Mutual Funds Pros and Cons List

Figuring out how to invest your money can be a daunting task. There are many different factors that determine how your investment performs. Identifying these factors and learning how to navigate them in order to maximize your profits can be time consuming.

One way to increase your standing in the investment world is to invest more money. Unfortunately, for many people, this simply isn’t an option. One way to increase your buying power is to invest in mutual funds. Mutual funds pool money from different investors which allows people to diversify their holdings for a lower price than investing in each security separately.

Mutual funds can be very beneficial to your financial security, but there are also pitfalls that need to be examined and planned for. Before you decide to invest your money in a mutual fund, take a look at the following pros and cons.

The Pros of Mutual Funds

1. Diversification
The more diverse your investments are, the more secure you are financially. If you have all of your investments in one security, then you are in trouble if that security performs poorly. Mutual funds allow you to pool your resources with others so that you can afford to purchase more securities. This means if one security performs poorly, it will not affect your overall financial standing nearly as strongly.

2. Expert Management
As previously mentioned, there is a lot that goes into managing investments. Most people who try to manage their own portfolio are working off of incorrect knowledge garnered from unreliable sources. Mutual funds are managed by financial experts who understand the market and know how to manipulate it in your favor. This means less work for you and a greater pay off as well.

3. Reinvestment Ease
Usually, when you want to purchase additional shares of a company that is doing well, you will have to pay a transaction fee on top of whatever money you decide to invest. Mutual funds allow you to reinvest the interest earned through your portfolio without paying transaction fees. This makes it easy for you to take advantage of a security that is performing well to grow your portfolio without costing you any additional money.

4. Low Cost
Investing is expensive. Companies that are performing exceptionally well can also sell their shares at exceptional prices. Some of the fastest growing companies are charging around $120,000 per share. That makes it almost impossible for individual investors to get a piece of that company. Mutual shares, however, give you the ability to buy in on a share for around $50 per month.

The Cons of Mutual Funds

1. Lack of Control
Mutual funds are managed by money managers. When you buy in to a mutual fund, you give all control of your money over to these managers. They make the decisions on buying and selling, using your money pooled with other investors to increase their buying power. While you can always decide to sell your shares and pull out of the mutual fund, you cannot control what decisions the managers make.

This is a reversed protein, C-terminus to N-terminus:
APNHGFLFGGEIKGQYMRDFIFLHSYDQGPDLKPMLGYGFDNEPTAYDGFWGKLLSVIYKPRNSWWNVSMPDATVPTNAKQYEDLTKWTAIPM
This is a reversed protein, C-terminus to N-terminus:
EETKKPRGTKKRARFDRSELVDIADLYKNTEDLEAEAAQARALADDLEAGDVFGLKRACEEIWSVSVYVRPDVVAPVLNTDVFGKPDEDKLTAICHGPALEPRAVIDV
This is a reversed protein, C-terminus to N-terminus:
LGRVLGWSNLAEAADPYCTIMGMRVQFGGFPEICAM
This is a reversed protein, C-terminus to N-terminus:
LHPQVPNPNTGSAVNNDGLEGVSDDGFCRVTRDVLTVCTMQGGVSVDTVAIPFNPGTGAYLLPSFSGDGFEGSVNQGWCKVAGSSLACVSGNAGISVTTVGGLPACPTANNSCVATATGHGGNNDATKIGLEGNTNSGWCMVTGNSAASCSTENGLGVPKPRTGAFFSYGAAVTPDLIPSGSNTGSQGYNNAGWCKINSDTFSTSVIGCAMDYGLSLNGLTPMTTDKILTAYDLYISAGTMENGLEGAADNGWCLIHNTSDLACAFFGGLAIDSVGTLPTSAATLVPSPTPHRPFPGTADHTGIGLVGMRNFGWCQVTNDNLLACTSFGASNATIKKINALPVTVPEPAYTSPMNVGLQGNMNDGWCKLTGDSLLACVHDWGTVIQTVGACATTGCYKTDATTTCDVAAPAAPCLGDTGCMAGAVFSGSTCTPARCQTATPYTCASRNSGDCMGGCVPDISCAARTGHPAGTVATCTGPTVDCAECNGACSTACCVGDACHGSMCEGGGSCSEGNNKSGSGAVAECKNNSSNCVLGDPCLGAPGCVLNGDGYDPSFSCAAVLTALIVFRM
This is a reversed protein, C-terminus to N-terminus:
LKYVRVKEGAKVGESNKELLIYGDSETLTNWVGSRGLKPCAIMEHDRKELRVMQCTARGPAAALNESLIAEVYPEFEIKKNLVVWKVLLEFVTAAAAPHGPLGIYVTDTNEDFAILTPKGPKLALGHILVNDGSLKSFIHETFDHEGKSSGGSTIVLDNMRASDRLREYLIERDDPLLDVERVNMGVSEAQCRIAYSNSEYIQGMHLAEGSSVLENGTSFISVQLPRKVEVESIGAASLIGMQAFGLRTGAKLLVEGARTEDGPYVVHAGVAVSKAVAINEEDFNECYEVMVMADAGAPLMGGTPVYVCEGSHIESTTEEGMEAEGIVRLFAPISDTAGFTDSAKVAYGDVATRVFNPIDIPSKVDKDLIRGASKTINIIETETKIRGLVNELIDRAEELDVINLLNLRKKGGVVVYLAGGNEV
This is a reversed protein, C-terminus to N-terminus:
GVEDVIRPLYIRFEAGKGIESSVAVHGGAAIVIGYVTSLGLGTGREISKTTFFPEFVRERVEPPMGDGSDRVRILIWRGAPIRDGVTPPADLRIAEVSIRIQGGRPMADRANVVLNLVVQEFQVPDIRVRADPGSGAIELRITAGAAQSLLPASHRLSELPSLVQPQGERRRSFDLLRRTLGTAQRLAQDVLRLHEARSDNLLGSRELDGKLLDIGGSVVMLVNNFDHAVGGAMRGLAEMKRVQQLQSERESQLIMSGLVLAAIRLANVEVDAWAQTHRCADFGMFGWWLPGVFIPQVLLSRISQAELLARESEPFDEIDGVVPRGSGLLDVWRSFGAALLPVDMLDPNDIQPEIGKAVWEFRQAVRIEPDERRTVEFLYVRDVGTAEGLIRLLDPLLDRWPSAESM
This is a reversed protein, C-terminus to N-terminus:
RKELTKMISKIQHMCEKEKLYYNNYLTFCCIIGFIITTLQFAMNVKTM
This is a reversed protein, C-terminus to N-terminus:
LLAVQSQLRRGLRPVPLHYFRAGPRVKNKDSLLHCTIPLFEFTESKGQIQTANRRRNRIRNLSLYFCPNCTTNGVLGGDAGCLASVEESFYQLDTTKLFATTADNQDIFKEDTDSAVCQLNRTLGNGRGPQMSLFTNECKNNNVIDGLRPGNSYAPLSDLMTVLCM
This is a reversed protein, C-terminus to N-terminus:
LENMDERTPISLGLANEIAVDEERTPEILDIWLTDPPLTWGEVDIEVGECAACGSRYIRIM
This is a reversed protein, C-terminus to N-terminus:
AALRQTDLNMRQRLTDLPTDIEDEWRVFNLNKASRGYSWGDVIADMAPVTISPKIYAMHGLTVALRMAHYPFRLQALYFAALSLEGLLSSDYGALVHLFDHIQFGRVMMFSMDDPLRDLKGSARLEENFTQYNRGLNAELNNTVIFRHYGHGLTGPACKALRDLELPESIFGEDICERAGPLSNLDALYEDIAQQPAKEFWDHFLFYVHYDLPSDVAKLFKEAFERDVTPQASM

2. Taxes
Investors are taxed on the gains that they make from their portfolio. In a mutual fund, this means that you are taxed anytime the fund sells individual holdings for a profit, even if you do not sell your shares. In some mutual funds, this is not an issue as there is a very low turnover in shares. Other funds that sell shares often could end up being taxed annually.

3. Over Diversification
A diverse portfolio is a good thing, but it can be a double edged sword. If a security loses money, it will have less of an effect on your financial standing if you have invested in many different securities. It is important to keep in mind, however, that the reverse is also true. If one security is performing exceptionally well, you will reap less of these benefits if you are over diversified. While this minimizes the risk, it also minimizes your opportunities to make money, sometimes negating the reason you entered the market in the first place.

4. Cash Drag
Mutual funds need to keep cash on hand in order to satisfy investors who decide to sell their shares. They also need money to be freed up for additional purchases. Unfortunately, because these funds are not actively invested, they are not in a position to make any money. Investors still need to pay fees on these funds, though, because all funds are counted when annual expenses are calculated, including any funds not currently invested. This can add up to a significant loss in portfolio value over time.

There are many different mutual funds out there, so if you take the time to do your research chances are high that you can find one that meets your needs. If you do not have the time or inclination to be heavily involved in the management of your portfolio or if you do not have the money to reach an optimal level of diversification on your own, mutual funds may be the solution you need.

Just remember that when you invest in a mutual fund you are giving up control of your money which leads to other risks such as the dangers of over diversification. You are also contributing money to the management of the mutual fund that will never be actively invested, making it impossible for there to be any returns on that portion of your investment. Once you weigh these pros and cons for yourself, you should be able to decide if mutual funds are right for you or not.